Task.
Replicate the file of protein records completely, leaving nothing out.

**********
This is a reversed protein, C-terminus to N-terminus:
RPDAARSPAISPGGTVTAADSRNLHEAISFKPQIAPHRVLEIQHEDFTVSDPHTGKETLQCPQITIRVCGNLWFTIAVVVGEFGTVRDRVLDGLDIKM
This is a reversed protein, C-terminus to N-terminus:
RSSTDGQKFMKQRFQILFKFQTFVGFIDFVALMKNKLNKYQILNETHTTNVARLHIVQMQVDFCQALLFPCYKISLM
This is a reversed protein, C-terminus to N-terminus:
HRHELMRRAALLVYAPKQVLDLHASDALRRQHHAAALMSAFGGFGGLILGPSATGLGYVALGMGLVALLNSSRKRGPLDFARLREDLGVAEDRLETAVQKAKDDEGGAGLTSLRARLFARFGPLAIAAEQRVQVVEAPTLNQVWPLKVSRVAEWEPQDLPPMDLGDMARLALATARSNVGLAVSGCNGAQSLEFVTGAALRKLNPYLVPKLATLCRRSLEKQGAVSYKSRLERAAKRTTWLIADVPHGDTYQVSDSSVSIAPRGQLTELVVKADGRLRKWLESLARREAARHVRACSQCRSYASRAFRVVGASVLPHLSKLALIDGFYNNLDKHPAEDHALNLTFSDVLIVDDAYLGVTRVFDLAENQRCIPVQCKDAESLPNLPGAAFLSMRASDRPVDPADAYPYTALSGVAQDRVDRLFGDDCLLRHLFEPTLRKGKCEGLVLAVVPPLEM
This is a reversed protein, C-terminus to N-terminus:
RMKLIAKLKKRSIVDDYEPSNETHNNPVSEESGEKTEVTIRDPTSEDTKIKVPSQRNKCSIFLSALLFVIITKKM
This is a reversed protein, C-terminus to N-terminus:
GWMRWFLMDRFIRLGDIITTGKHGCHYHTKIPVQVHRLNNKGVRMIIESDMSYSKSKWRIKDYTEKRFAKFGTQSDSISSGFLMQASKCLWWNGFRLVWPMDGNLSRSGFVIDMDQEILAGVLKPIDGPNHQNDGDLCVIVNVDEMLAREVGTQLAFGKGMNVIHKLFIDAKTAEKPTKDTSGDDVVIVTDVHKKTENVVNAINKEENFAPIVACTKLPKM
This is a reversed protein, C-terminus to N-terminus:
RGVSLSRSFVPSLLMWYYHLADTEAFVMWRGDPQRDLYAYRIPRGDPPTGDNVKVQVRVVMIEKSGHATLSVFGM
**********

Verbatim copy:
This is a reversed protein, C-terminus to N-terminus:
RPDAARSPAISPGGTVTAADSRNLHEAISFKPQIAPHRVLEIQHEDFTVSDPHTGKETLQCPQITIRVCGNLWFTIAVVVGEFGTVRDRVLDGLDIKM
This is a reversed protein, C-terminus to N-terminus:
RSSTDGQKFMKQRFQILFKFQTFVGFIDFVALMKNKLNKYQILNETHTTNVARLHIVQMQVDFCQALLFPCYKISLM
This is a reversed protein, C-terminus to N-terminus:
HRHELMRRAALLVYAPKQVLDLHASDALRRQHHAAALMSAFGGFGGLILGPSATGLGYVALGMGLVALLNSSRKRGPLDFARLREDLGVAEDRLETAVQKAKDDEGGAGLTSLRARLFARFGPLAIAAEQRVQVVEAPTLNQVWPLKVSRVAEWEPQDLPPMDLGDMARLALATARSNVGLAVSGCNGAQSLEFVTGAALRKLNPYLVPKLATLCRRSLEKQGAVSYKSRLERAAKRTTWLIADVPHGDTYQVSDSSVSIAPRGQLTELVVKADGRLRKWLESLARREAARHVRACSQCRSYASRAFRVVGASVLPHLSKLALIDGFYNNLDKHPAEDHALNLTFSDVLIVDDAYLGVTRVFDLAENQRCIPVQCKDAESLPNLPGAAFLSMRASDRPVDPADAYPYTALSGVAQDRVDRLFGDDCLLRHLFEPTLRKGKCEGLVLAVVPPLEM
This is a reversed protein, C-terminus to N-terminus:
RMKLIAKLKKRSIVDDYEPSNETHNNPVSEESGEKTEVTIRDPTSEDTKIKVPSQRNKCSIFLSALLFVIITKKM
This is a reversed protein, C-terminus to N-terminus:
GWMRWFLMDRFIRLGDIITTGKHGCHYHTKIPVQVHRLNNKGVRMIIESDMSYSKSKWRIKDYTEKRFAKFGTQSDSISSGFLMQASKCLWWNGFRLVWPMDGNLSRSGFVIDMDQEILAGVLKPIDGPNHQNDGDLCVIVNVDEMLAREVGTQLAFGKGMNVIHKLFIDAKTAEKPTKDTSGDDVVIVTDVHKKTENVVNAINKEENFAPIVACTKLPKM
This is a reversed protein, C-terminus to N-terminus:
RGVSLSRSFVPSLLMWYYHLADTEAFVMWRGDPQRDLYAYRIPRGDPPTGDNVKVQVRVVMIEKSGHATLSVFGM